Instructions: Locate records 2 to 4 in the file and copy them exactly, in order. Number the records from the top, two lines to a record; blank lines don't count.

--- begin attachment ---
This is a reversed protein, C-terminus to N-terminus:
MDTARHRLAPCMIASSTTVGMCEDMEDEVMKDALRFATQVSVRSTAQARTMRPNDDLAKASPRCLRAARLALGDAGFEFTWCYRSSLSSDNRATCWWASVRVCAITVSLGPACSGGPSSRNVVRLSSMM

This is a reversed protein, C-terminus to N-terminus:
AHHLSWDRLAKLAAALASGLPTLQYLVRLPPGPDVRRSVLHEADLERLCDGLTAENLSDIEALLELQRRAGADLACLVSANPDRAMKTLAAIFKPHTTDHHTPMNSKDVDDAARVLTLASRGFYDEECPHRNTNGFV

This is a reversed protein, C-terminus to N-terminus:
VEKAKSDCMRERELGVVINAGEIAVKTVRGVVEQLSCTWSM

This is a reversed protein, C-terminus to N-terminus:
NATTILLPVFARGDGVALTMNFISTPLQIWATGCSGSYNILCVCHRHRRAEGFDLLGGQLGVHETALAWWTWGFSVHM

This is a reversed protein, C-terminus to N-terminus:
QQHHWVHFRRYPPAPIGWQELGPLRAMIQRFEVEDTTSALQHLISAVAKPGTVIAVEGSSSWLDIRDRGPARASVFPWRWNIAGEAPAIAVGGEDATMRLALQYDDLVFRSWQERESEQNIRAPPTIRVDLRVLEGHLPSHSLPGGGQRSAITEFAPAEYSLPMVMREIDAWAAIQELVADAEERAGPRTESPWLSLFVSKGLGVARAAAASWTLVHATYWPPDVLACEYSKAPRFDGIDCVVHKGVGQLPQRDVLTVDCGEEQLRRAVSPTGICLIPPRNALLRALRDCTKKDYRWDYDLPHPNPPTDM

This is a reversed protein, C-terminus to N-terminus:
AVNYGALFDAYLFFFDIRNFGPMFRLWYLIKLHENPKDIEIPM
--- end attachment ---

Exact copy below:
This is a reversed protein, C-terminus to N-terminus:
AHHLSWDRLAKLAAALASGLPTLQYLVRLPPGPDVRRSVLHEADLERLCDGLTAENLSDIEALLELQRRAGADLACLVSANPDRAMKTLAAIFKPHTTDHHTPMNSKDVDDAARVLTLASRGFYDEECPHRNTNGFV

This is a reversed protein, C-terminus to N-terminus:
VEKAKSDCMRERELGVVINAGEIAVKTVRGVVEQLSCTWSM

This is a reversed protein, C-terminus to N-terminus:
NATTILLPVFARGDGVALTMNFISTPLQIWATGCSGSYNILCVCHRHRRAEGFDLLGGQLGVHETALAWWTWGFSVHM